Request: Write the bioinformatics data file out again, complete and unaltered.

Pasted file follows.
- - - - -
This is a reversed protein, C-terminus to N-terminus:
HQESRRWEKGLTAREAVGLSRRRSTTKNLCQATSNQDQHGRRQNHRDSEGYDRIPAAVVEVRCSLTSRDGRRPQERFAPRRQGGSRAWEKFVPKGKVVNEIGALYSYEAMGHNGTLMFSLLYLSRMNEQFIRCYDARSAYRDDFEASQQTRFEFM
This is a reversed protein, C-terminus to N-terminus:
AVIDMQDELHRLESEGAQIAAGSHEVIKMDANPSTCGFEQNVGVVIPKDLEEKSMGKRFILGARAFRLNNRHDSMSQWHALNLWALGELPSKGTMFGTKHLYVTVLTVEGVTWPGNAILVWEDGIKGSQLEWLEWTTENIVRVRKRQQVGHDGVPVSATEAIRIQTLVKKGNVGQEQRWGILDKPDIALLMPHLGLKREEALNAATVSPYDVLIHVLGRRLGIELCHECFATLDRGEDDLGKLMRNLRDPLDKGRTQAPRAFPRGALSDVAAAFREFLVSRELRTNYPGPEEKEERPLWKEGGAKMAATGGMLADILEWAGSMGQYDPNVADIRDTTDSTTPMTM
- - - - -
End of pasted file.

This is a reversed protein, C-terminus to N-terminus:
HQESRRWEKGLTAREAVGLSRRRSTTKNLCQATSNQDQHGRRQNHRDSEGYDRIPAAVVEVRCSLTSRDGRRPQERFAPRRQGGSRAWEKFVPKGKVVNEIGALYSYEAMGHNGTLMFSLLYLSRMNEQFIRCYDARSAYRDDFEASQQTRFEFM
This is a reversed protein, C-terminus to N-terminus:
AVIDMQDELHRLESEGAQIAAGSHEVIKMDANPSTCGFEQNVGVVIPKDLEEKSMGKRFILGARAFRLNNRHDSMSQWHALNLWALGELPSKGTMFGTKHLYVTVLTVEGVTWPGNAILVWEDGIKGSQLEWLEWTTENIVRVRKRQQVGHDGVPVSATEAIRIQTLVKKGNVGQEQRWGILDKPDIALLMPHLGLKREEALNAATVSPYDVLIHVLGRRLGIELCHECFATLDRGEDDLGKLMRNLRDPLDKGRTQAPRAFPRGALSDVAAAFREFLVSRELRTNYPGPEEKEERPLWKEGGAKMAATGGMLADILEWAGSMGQYDPNVADIRDTTDSTTPMTM